Foundation trusts have access to two indemnity schemes designed for the NHS but should ask whether this would be enough in every event, says Jeremy Roper
In 2008 the Royal Marsden Hospital suffered a devastating fire. During the recovery process it slowly became clear that there is uncertainty about what cover trusts have in place for such disasters.
Foundation trusts have access to two principal indemnity schemes designed for the NHS: the NHS Litigation Authority clinical negligence scheme for trusts for clinical matters and the risk pooling scheme for non-clinical.
With something as destructive as a fire, the risk pooling scheme would be the route to recompense but it limits trusts to £1m for property claims.
The total value of a trust’s estate will be hundreds of millions of pounds. A large fire could cause far more damage than the standard £1m cover.
The question to address urgently is whether the risk pooling cover is sufficient or whether commercial top-up cover should be obtained.
Department of Health guidance is murky, especially for foundation trusts. The DH has said it would look case-by-case at any requests for additional payment in the event of, for example, a large fire. There is no guarantee of a DH or strategic health authority bailout.
The Royal Marsden had property top-up cover but it was not enough for the reinstating of the buildings to the standards of the latest building regulations.
Paying for additional commercial top-up insurance will not readily appeal, especially if there is no guarantee that top-up cover will prove sufficient.
The revenue focused world of NHS providers also has to consider the question of business interruption. Again, taking the Royal Marsden fire as an example, the foundation regulator Monitor showed little leniency towards the trust in terms of its obligation to hit targets. A trust would still be expected to meet its financial targets on the basis that it was treating its usual number of patients.
When it comes to business interruption, the standard indemnity cover for trusts is, again, £1m per incident. Again, the cost could easily be higher, and obtaining top-up cover can be problematic because of the difficulty in anticipating the loss.
Another area for concern is personal cover for board members, senior managers and governors. When foundation trusts were first established, the NHS Litigation Authority wrote to foundations that its cover was as good as anything that could be achieved commercially. Since then, only a minority have sought top-up cover.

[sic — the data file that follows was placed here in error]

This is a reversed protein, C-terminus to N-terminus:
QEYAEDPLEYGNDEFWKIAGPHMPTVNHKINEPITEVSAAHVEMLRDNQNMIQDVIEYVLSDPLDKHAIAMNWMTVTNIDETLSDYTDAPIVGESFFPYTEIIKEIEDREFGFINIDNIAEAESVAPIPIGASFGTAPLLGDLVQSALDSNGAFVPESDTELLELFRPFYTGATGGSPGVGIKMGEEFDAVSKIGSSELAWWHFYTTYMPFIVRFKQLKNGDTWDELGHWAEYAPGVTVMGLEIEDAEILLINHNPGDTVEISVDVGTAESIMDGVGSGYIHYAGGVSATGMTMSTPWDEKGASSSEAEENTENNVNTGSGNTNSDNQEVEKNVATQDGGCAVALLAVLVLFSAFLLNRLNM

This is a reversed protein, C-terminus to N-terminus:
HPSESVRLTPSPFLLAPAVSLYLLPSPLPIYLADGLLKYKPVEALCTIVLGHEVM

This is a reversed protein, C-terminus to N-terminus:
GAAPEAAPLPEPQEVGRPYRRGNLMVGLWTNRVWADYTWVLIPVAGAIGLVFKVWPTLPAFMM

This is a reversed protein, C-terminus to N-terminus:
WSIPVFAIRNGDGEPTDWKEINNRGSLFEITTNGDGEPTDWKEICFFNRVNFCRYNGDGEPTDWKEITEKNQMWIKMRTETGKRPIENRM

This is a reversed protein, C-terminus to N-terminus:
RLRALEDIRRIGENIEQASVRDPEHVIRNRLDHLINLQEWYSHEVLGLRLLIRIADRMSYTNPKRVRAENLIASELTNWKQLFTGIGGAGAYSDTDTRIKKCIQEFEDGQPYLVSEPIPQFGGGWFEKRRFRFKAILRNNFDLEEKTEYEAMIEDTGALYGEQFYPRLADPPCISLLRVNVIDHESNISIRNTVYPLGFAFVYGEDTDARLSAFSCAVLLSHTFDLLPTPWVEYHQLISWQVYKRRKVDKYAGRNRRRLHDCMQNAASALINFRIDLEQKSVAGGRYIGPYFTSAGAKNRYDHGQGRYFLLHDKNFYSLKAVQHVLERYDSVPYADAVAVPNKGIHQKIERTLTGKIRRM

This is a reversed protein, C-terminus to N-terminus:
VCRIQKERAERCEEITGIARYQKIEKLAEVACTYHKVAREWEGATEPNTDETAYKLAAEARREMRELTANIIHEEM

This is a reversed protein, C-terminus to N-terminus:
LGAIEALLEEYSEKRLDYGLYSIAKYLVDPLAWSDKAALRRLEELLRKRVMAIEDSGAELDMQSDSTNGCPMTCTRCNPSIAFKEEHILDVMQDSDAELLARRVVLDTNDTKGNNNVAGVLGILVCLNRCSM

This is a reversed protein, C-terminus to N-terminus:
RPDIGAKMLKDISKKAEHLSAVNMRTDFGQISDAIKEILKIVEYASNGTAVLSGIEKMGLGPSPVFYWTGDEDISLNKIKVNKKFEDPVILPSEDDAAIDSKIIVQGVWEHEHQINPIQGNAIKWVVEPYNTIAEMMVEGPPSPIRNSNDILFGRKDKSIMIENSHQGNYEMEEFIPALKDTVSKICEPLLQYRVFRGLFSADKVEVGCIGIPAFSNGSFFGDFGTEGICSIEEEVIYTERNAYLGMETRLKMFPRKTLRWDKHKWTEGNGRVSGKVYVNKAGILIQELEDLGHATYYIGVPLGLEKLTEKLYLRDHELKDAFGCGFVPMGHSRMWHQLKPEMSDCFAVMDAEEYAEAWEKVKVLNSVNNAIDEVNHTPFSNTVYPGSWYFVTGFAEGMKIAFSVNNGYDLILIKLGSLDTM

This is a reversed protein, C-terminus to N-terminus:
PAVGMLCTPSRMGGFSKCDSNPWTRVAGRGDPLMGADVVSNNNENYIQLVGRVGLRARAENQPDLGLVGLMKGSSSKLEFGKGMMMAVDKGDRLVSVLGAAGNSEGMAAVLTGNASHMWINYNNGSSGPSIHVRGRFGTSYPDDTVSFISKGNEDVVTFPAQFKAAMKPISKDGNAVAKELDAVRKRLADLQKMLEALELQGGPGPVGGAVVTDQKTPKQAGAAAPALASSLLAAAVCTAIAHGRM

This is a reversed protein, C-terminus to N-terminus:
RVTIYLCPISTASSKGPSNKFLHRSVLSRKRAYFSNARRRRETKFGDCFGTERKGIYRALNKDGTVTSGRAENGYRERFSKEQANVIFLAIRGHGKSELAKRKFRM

The liabilities to third parties scheme, which forms part of the risk pooling cover, does however have some gaps. If, for example, a trust set up a subsidiary company or operated its charity through a separate legal entity, any claims related to actions by trust officers on behalf of the subsidiary would probably not be covered.
As a general rule if the third parties scheme does not cover a trust to indemnify a director or officer in particular circumstances it is unlikely a commercial policy would either.
Another area of ambiguity relates to non-NHS providers of clinical services.
NHS patients will have the benefit of cover under the clinical negligence scheme even if the negligent treatment was provided by a non-NHS body. However, (except in the case of independent sector treatment centres which, under special arrangements, are allowed to benefit from their referring primary care trusts’ membership) non-NHS providers (including independent centre sub-contractors) treating NHS patients could still be liable if the litigation authority wanted to reclaim compensation under its rights of subrogation or if a patient pursued them directly.
Many acute trusts sub-contract clinical work to the private sector and, possibly, to clinicians who may be employed by the trust but who provide additional services outside of their NHS contracts. This can be particularly tricky because, although each consultant will have their own personal cover, the contract might be with a limited company they have formed.
Not surprisingly, clinicians in these circumstances are very reluctant to incur the cost of additional corporate cover (which they are likely to try to pass back to the trust) and this can give rise to last minute problems during contract negotiations.
Foundations should ensure insurance is not an issue left on the back burner. Carefully assessing vulnerabilities will at least allow trusts to make an informed decision about top-up cover.